“I am busy, Shikha. But do request the teacher to take tuition classes for Rohit, if required. He is five. His maths will remain poor if you don’t address the issue now.”

The demands and expectations from her had increased with the age of their child. Rohit was eight now, and his future was a moving goal against which Shikha always fell short. Despite sharing a home with her husband, she felt alone regarding the management of household affairs, especially when it came to their son’s upbringing and education.

Now her cup of woes was packed to the brim, and the stress was starting to affect her work. She was also tired of being made to feel apologetic about her work commitments.

It was time for Shikha to make a choice.


Shikha took the rest of the day off and went to Rohit’s school. Her son was pleasantly surprised to see his mother waiting for him at the school gate after he was done for the day.

“I thought it may be a nice change for you to return home in the car instead of the school bus,” Shikha remarked, patting Rohit on the head.

Mother and son rode home in comfortable silence for some time before Shikha asked, “How did the math test go today?”

“Uh…so, so,” Rohit replied, looking at the floor.

“I see. I have been thinking of that video game that you have been asking me for quite a while,” Shikha said.

Rohit looked sideways at his mother. “What about it?”

“Why request your mother, again and again, to get it for you? Why not get it on your own?”

“I don’t have the money and depend on you to get it for me,” Rohit replied, confused.

“Do you want to depend on your parents throughout your life to fulfil your wishes? Or do you want to be able to get what you want for yourself someday?”

“I want to buy whatever I want on my own. Like you and dad.”

“Then you have to study well and get good grades. The chances of securing a good job that pays well significantly reduce if you don’t. You either invest in your future by giving some serious time to studies now or spend all your time in fun and frolic, and then even at twenty-five, request your mother to get what you want. The choice is yours. So would be the consequences,” Shikha said, looking straight ahead.

No words passed between them for the rest of the way.

Later that afternoon, Shikha was happy to see Rohit do his homework without the usual prodding from her.

Wisdom had dawned on one man. Would the other man of the house see reason?


“I want to talk to you, Arun,” Shikha said to her husband a few minutes after he had returned home.

“I am tired, Shikha. Can this wait?” Arun said while switching on the TV.

“That is exactly how I feel every day after returning from the office. But unlike you, I don’t have the luxury to wait, and straightaway get into household affairs.”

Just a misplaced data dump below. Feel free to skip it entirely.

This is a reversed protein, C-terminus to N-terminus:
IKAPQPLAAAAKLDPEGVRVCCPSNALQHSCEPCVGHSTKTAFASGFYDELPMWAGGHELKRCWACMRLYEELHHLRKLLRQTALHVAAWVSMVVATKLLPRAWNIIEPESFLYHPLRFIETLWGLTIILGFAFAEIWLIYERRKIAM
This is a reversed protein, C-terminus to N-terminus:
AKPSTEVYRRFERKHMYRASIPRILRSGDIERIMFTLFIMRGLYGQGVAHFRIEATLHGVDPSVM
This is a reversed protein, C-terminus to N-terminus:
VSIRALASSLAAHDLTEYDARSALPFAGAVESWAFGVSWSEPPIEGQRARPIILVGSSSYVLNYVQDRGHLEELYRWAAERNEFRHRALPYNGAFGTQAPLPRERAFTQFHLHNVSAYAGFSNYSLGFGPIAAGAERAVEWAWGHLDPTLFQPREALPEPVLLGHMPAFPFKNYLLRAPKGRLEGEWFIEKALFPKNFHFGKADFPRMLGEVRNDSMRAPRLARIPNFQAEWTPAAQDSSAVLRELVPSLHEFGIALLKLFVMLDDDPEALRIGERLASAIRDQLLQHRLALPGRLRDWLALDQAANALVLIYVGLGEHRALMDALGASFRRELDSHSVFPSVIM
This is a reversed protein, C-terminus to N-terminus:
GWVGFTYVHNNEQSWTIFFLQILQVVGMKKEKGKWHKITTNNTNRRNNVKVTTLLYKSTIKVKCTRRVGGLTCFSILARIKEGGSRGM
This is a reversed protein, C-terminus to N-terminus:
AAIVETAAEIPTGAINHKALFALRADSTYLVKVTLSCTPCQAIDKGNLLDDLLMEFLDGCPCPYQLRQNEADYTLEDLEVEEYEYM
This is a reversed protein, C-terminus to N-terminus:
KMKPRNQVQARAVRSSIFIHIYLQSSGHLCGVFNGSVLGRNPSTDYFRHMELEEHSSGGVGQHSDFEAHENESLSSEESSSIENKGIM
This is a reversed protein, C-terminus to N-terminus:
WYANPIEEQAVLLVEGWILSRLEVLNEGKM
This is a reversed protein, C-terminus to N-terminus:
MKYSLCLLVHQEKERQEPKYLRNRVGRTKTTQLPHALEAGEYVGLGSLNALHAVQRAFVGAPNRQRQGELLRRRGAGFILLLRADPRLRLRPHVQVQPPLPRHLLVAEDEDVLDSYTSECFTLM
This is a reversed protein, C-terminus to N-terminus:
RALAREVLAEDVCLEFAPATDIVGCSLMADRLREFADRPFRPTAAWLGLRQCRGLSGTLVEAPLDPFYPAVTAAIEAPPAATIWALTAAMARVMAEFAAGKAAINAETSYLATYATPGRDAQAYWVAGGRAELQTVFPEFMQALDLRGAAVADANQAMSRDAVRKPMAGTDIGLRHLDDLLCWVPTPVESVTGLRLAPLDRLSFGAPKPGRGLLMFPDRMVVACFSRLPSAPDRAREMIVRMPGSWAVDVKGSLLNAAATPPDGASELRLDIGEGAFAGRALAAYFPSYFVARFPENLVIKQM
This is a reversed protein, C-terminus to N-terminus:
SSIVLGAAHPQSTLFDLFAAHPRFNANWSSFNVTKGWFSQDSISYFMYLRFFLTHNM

Arun turned towards his wife, raising an eyebrow. “What’s the matter?”

“Rohit has not done well in his maths test again. I have spoken to him, and it does seem he will study harder next time onwards. What are you going to do about it?”

“Me? What can I do?”

“You are Rohit’s father. His education is as much your responsibility as mine,” Shikha said firmly.

Arun opened his mouth to speak, but Shikha interrupted him.

“Arun, I loved you and got married, hoping to create a shared future with you. That meant sharing my dreams, aspirations, joys, sorrows and responsibilities with you. But right through our marriage, I have felt that looking after our home and child is my responsibility alone. And that it is my mistake that I have a demanding job.”

“Shikha, I…”

Shikha interrupted her husband. “I still love you, Arun, but I love myself too. And I love my job, my home and my child. If all the responsibilities fall on my shoulders and I alone have to take care of them, then I might as well stay alone. That way, at least, I won’t have any false expectations of help from my partner,” Shikha said.

“Are you threatening to leave me, Shikha?” Arun asked with a tinge of worry.

“No. I am telling you how I feel. I don’t want to leave you. You can either support me in creating a fulfilling shared future for ourselves or drive me to leave you. The choice is yours,” Shikha replied.

The whirring noise of the ceiling fan was the only sound to be heard for some time.

Shikha broke the silence. “Dinner is ready. You can come to the table when you want.” She turned and walked out of the room, closing the door behind her. She wanted to leave the room before her trembling legs gave away.

She had taken a risk, not knowing what her husband would choose. But it was the right step to take for her future.

Image source: a still from Marathi series Aani Kay Hawa

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About the Author

Smita Das Jain

Smita Das Jain is a writer by passion who writes every day. Samples of her writing are visible in the surroundings around her — her home office, her sunny terrace garden, her husband’s car and read more...

41 Posts | 51,491 Views